: a CD containing computer data that cannot be altered
Origin of CD-ROM
First Known Use: 1983
Other Computer-Related Terms
CD-ROM noun (Concise Encyclopedia)
Type of computer storage medium that is read optically (e.g., by a laser). A CD-ROM drive uses a low-power laser beam to read digitized (binary) data that have been encoded onto an optical disc in the form of tiny pits, then feeds the data to a computer for processing. Because it uses digital data, a CD-ROM can store images and sound in addition to text and is thus used in video and audio devices to store music, graphics, and movies (see compact disc). Unlike conventional magnetic-storage technologies (e.g., hard disks), CD-ROM drives cannot write information (that is, accept the input of new data), hence the tag read-only. Recordable compact discs (called CD-R) must be written on a CD-R recorder and can be played on any CD-ROM drive.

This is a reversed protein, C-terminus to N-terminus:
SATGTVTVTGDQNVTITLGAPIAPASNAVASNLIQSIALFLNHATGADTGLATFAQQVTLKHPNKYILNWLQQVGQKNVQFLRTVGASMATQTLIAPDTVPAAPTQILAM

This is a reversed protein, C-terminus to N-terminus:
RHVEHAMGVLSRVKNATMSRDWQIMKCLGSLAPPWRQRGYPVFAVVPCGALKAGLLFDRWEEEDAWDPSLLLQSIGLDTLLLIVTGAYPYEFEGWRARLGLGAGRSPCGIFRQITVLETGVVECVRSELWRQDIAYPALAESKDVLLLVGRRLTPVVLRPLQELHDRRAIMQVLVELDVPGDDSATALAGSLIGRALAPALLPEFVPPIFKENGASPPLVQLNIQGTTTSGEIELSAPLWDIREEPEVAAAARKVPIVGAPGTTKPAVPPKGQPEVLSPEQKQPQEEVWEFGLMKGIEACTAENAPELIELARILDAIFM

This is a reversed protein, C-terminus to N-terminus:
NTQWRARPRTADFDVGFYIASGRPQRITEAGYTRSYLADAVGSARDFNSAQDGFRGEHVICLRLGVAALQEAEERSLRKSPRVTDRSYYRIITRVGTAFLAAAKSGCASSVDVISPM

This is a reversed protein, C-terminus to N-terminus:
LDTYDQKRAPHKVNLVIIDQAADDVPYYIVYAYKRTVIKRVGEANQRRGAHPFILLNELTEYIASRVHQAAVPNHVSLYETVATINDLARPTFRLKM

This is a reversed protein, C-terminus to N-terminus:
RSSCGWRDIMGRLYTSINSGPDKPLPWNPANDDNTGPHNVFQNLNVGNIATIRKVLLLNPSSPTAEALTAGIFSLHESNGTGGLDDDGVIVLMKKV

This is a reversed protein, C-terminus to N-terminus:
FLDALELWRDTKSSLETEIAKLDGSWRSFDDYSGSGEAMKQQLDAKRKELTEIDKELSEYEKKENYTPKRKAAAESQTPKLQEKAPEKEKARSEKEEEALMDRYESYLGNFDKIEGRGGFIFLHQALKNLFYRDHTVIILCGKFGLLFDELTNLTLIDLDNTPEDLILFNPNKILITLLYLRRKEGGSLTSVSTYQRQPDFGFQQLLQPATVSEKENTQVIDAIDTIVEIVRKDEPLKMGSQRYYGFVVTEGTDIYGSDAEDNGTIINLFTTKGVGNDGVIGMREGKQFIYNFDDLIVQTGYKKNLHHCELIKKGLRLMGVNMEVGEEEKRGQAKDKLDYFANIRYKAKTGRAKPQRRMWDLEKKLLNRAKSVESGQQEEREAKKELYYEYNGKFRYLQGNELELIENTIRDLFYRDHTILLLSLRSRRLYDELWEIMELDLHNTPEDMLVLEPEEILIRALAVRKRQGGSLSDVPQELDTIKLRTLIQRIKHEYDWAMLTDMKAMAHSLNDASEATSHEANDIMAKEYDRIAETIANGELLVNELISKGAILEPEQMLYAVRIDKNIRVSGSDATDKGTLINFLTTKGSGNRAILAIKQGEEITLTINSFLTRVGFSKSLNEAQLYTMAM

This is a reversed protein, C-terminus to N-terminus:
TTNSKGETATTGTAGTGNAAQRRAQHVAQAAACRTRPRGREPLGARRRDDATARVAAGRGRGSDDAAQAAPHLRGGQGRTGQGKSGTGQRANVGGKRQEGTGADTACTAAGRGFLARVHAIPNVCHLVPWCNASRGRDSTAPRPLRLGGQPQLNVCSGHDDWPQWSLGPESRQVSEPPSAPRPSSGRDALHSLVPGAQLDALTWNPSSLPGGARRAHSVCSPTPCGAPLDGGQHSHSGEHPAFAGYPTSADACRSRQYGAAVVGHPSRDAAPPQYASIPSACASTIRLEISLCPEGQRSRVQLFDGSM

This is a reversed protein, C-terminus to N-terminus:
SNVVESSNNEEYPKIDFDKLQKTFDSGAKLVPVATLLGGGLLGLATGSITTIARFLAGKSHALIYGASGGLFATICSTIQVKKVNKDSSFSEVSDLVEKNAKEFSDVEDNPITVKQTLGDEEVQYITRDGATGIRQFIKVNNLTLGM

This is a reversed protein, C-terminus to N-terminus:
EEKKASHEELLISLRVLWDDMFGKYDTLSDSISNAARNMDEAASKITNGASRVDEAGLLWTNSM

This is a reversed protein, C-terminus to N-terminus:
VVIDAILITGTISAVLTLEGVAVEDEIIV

Variants of CD-ROM
CD-ROM in full compact disc read-only memory
Next Word in the Dictionary: CDSPrevious Word in the Dictionary: cdreAll Words Near: CD-ROM
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